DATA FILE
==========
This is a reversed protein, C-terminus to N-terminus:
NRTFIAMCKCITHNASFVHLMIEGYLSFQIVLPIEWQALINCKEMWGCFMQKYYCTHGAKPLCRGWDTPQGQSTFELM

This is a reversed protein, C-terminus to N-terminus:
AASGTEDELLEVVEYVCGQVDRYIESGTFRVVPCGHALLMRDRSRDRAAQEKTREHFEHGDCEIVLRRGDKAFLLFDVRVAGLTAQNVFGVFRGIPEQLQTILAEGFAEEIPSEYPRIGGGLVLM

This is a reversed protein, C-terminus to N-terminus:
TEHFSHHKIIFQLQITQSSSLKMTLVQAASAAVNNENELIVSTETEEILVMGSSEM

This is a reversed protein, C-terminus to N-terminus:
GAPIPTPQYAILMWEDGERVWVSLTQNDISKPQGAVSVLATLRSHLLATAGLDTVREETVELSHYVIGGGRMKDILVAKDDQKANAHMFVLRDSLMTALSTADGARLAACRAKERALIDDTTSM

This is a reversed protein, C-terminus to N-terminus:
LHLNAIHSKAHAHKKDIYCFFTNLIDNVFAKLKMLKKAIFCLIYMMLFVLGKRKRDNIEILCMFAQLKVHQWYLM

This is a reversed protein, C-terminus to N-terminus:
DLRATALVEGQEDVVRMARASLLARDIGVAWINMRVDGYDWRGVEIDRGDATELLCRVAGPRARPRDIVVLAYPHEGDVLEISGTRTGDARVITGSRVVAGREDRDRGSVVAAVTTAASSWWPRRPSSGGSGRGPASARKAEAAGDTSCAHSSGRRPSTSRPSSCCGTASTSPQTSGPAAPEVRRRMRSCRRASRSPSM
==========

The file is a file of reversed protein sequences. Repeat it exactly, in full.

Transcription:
This is a reversed protein, C-terminus to N-terminus:
NRTFIAMCKCITHNASFVHLMIEGYLSFQIVLPIEWQALINCKEMWGCFMQKYYCTHGAKPLCRGWDTPQGQSTFELM

This is a reversed protein, C-terminus to N-terminus:
AASGTEDELLEVVEYVCGQVDRYIESGTFRVVPCGHALLMRDRSRDRAAQEKTREHFEHGDCEIVLRRGDKAFLLFDVRVAGLTAQNVFGVFRGIPEQLQTILAEGFAEEIPSEYPRIGGGLVLM

This is a reversed protein, C-terminus to N-terminus:
TEHFSHHKIIFQLQITQSSSLKMTLVQAASAAVNNENELIVSTETEEILVMGSSEM

This is a reversed protein, C-terminus to N-terminus:
GAPIPTPQYAILMWEDGERVWVSLTQNDISKPQGAVSVLATLRSHLLATAGLDTVREETVELSHYVIGGGRMKDILVAKDDQKANAHMFVLRDSLMTALSTADGARLAACRAKERALIDDTTSM

This is a reversed protein, C-terminus to N-terminus:
LHLNAIHSKAHAHKKDIYCFFTNLIDNVFAKLKMLKKAIFCLIYMMLFVLGKRKRDNIEILCMFAQLKVHQWYLM

This is a reversed protein, C-terminus to N-terminus:
DLRATALVEGQEDVVRMARASLLARDIGVAWINMRVDGYDWRGVEIDRGDATELLCRVAGPRARPRDIVVLAYPHEGDVLEISGTRTGDARVITGSRVVAGREDRDRGSVVAAVTTAASSWWPRRPSSGGSGRGPASARKAEAAGDTSCAHSSGRRPSTSRPSSCCGTASTSPQTSGPAAPEVRRRMRSCRRASRSPSM